University of Exeter: Methods of recording, investigating and learning from deaths following use of force by the police across Europe can be critically lacking, new report warns

The experts have called for better data collection, publication and analysis of deaths following the use of force.

Methods of recording, investigating and learning from deaths following use of force by the police across Europe can be critically lacking, new report warns
Methods of recording, investigating and learning from deaths following use of force by the police across Europe can be “lacking in critical respects”, a new report warns.

Procedures and policies after incidents are “wanting”, experts found, and this makes it harder to judge the policing involved, including whether some communities are disproportionality subjected to the lethal use of force.

Researchers examined deaths associated with the application of force by law enforcement agencies in Belgium, England and Wales, France and the Netherlands, and the availability and reliability of information about them. These countries were chosen as initial, pilot case studies, and the research team assessed policies and practices, and the publicly accessible information for each individual death following the use of force. Further country case studies are planned in future.

The experts found all law enforcement agencies in these jurisdictions had some data recording and accountability processes in place, and there was good practice, but some processes are incomplete and imprecise.

The experts have called for better data collection, publication and analysis of deaths following the use of force.

The report, Police Lethal Force and Accountability, says Belgium, England and Wales and the Netherlands have developed “fairly detailed reporting and data recording processes” for deaths relating to police uses of force, but these could easily and simply be enhanced.

Researchers have said officials in Belgium should introduce better information sharing and coordination among agencies. In England and Wales there is a need to enhance the accessibility and navigability of data. In the Netherlands more data should be collected, and it should be more freely available to the public.

The report says the most “serious need for improvements” is in France, where there is a “systematic lack of a rigorous approach to data collection and publication” across both of its two main national law enforcement agencies, the National Police and National Gendarmerie.

The research team were Professor Otto Adang from the University of Groningen; independent researcher Aline Daillère; Jasper De Paepe, a PhD fellow and researcher at Ghent University; Professor Marleen Easton from Ghent University, Dr Abi Dymond, Professor Brian Rappert and Professor Stephen Skinner from the University of Exeter.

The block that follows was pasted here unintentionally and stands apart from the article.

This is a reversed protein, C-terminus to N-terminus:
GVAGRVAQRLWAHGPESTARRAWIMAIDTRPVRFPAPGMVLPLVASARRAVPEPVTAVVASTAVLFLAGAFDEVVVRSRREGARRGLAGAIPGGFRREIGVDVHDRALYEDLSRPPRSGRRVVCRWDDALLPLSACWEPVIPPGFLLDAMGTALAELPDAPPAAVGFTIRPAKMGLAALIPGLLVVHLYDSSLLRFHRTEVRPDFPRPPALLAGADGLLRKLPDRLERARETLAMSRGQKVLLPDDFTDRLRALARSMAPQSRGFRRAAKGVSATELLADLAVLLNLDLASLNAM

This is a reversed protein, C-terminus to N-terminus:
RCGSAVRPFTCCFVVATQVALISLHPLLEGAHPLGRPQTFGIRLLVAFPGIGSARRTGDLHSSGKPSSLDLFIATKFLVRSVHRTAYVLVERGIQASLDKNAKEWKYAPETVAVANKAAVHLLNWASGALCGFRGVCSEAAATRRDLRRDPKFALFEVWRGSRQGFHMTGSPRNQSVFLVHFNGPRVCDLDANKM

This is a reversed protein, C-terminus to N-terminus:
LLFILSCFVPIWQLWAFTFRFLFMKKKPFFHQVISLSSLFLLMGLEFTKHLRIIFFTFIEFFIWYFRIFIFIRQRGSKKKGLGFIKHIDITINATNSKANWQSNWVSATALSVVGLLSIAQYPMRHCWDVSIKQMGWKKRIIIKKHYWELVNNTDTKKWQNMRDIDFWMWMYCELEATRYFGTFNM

Professor Rappert said: “We want to provide those in policing agencies, campaigning groups, government ministries and others, with sound information with which they can identify priorities to ensure uses of force are being accurately recorded and investigated.

“By enabling those concerned to understand how uses of force are recorded and addressed in comparison with other jurisdictions, we hope this report will help them to build a stronger case when holding public institutions accountable and identifying points for improvement.”

The report notes “relatively good practice” in England and Wales, but says there is a need for further improvements. It recommends the need to implement the recommendations of the Report of the Independent Review of Deaths and Serious Incidents in Police Custody (also known as the Angiolini Review) and the recommendations of the Independent Advisory Panel on Deaths in Custody. The report also highlights the need to enhance data collection and publication, as sources of information can be disparate, difficult to find and difficult to collate. The experts recommend the IOPC should more clearly disaggregate deaths following police use of force in its “Deaths During or Following Police Contact” report, and one central hub should be created to compile relevant documentation, including any prosecutions, outcomes and implementation measures, where deaths have occurred.

Dr Dymond said: “When looked at from an international perspective, the system in England and Wales appears to constitute relatively good practice but there is no room for complacency. Our key recommendation is for the Westminster Government, police and other agencies to implement recommendations from previous reviews, specifically the Angiolini Review, to make sure that lessons are being learnt from such tragic incidents.”

Professor Skinner said: “Ultimately the report underlines the importance of accountability and transparency in policing in the democratic context, especially where life is lost. Given the international focus on these issues in recent months, police agencies need to ensure that deaths are recorded and mechanisms for learning lessons from them put in place.”

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